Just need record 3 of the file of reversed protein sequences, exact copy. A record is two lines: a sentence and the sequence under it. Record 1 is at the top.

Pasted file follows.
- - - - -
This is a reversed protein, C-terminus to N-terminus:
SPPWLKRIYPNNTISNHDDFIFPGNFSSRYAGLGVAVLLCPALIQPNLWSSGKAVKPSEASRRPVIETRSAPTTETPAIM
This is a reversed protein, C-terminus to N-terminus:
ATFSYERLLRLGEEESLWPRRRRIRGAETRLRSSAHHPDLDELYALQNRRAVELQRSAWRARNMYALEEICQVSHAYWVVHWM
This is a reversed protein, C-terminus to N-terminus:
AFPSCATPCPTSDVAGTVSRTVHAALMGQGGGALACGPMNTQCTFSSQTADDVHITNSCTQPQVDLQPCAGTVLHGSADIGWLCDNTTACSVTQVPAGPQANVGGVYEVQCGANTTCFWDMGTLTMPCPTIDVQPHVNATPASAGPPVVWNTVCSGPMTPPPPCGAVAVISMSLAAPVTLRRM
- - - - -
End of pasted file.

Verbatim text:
This is a reversed protein, C-terminus to N-terminus:
AFPSCATPCPTSDVAGTVSRTVHAALMGQGGGALACGPMNTQCTFSSQTADDVHITNSCTQPQVDLQPCAGTVLHGSADIGWLCDNTTACSVTQVPAGPQANVGGVYEVQCGANTTCFWDMGTLTMPCPTIDVQPHVNATPASAGPPVVWNTVCSGPMTPPPPCGAVAVISMSLAAPVTLRRM